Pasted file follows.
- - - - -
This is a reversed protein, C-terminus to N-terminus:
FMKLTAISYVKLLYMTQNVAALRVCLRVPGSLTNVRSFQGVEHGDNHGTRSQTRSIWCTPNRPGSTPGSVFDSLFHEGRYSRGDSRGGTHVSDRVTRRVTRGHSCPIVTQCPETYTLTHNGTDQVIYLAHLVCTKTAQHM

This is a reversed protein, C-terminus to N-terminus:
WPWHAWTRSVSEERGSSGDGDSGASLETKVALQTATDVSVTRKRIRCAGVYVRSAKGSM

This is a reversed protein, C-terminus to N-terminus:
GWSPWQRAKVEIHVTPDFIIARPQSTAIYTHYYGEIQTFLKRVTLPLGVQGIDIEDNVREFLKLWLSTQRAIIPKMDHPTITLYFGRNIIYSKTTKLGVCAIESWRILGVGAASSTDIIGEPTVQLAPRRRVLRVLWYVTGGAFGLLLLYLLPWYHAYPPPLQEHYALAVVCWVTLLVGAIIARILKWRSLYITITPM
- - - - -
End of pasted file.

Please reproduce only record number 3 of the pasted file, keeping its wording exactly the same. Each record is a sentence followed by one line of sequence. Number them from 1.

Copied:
This is a reversed protein, C-terminus to N-terminus:
GWSPWQRAKVEIHVTPDFIIARPQSTAIYTHYYGEIQTFLKRVTLPLGVQGIDIEDNVREFLKLWLSTQRAIIPKMDHPTITLYFGRNIIYSKTTKLGVCAIESWRILGVGAASSTDIIGEPTVQLAPRRRVLRVLWYVTGGAFGLLLLYLLPWYHAYPPPLQEHYALAVVCWVTLLVGAIIARILKWRSLYITITPM